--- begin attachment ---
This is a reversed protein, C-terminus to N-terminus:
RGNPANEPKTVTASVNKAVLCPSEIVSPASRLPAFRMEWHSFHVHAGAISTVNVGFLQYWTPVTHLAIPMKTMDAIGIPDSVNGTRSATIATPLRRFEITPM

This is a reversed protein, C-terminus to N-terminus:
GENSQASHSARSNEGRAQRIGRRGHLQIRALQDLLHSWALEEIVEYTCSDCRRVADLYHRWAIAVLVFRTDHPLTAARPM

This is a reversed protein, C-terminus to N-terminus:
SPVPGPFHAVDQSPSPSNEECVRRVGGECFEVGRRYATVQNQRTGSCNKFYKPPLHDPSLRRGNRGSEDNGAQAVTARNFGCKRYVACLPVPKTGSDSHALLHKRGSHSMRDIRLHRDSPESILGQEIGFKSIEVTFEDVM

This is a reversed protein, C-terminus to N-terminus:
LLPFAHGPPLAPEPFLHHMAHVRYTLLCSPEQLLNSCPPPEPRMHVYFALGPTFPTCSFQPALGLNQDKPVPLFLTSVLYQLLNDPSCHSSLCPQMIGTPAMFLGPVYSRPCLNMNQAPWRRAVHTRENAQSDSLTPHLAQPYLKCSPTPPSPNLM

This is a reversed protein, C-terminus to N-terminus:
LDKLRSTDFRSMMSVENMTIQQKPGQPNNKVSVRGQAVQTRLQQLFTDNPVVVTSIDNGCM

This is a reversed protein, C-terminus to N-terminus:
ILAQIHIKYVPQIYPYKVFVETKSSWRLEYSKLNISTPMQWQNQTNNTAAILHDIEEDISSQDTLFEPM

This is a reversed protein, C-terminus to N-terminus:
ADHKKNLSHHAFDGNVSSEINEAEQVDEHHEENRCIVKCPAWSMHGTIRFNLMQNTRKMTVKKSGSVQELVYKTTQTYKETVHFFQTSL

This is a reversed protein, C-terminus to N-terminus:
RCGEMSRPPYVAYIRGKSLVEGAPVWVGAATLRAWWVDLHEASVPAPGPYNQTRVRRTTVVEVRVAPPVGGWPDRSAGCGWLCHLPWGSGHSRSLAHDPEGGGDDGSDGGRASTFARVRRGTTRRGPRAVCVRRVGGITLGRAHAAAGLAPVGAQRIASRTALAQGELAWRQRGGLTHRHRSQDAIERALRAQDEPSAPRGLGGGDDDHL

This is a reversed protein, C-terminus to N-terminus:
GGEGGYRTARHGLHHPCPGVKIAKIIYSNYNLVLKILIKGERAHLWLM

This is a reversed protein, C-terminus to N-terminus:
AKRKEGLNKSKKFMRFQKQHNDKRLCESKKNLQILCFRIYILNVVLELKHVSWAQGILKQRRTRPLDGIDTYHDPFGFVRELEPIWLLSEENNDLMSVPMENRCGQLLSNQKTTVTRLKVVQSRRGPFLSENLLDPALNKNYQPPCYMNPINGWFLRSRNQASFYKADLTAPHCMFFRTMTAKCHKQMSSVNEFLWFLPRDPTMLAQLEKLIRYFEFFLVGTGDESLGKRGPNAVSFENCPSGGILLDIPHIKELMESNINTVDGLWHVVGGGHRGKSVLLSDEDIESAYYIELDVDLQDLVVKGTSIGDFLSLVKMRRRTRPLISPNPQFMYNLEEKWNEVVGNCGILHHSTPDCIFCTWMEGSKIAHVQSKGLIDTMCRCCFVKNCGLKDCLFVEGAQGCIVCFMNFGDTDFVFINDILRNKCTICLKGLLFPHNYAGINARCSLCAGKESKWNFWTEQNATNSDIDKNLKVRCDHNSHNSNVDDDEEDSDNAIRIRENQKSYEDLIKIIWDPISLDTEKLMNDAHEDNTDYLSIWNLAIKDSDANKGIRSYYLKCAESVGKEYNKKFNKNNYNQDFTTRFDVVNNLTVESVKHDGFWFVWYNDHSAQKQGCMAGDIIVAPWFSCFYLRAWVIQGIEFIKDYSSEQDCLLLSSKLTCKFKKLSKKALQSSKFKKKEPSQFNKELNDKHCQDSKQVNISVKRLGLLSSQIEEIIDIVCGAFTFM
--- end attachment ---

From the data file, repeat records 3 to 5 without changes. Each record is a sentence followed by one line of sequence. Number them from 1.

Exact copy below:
This is a reversed protein, C-terminus to N-terminus:
SPVPGPFHAVDQSPSPSNEECVRRVGGECFEVGRRYATVQNQRTGSCNKFYKPPLHDPSLRRGNRGSEDNGAQAVTARNFGCKRYVACLPVPKTGSDSHALLHKRGSHSMRDIRLHRDSPESILGQEIGFKSIEVTFEDVM

This is a reversed protein, C-terminus to N-terminus:
LLPFAHGPPLAPEPFLHHMAHVRYTLLCSPEQLLNSCPPPEPRMHVYFALGPTFPTCSFQPALGLNQDKPVPLFLTSVLYQLLNDPSCHSSLCPQMIGTPAMFLGPVYSRPCLNMNQAPWRRAVHTRENAQSDSLTPHLAQPYLKCSPTPPSPNLM

This is a reversed protein, C-terminus to N-terminus:
LDKLRSTDFRSMMSVENMTIQQKPGQPNNKVSVRGQAVQTRLQQLFTDNPVVVTSIDNGCM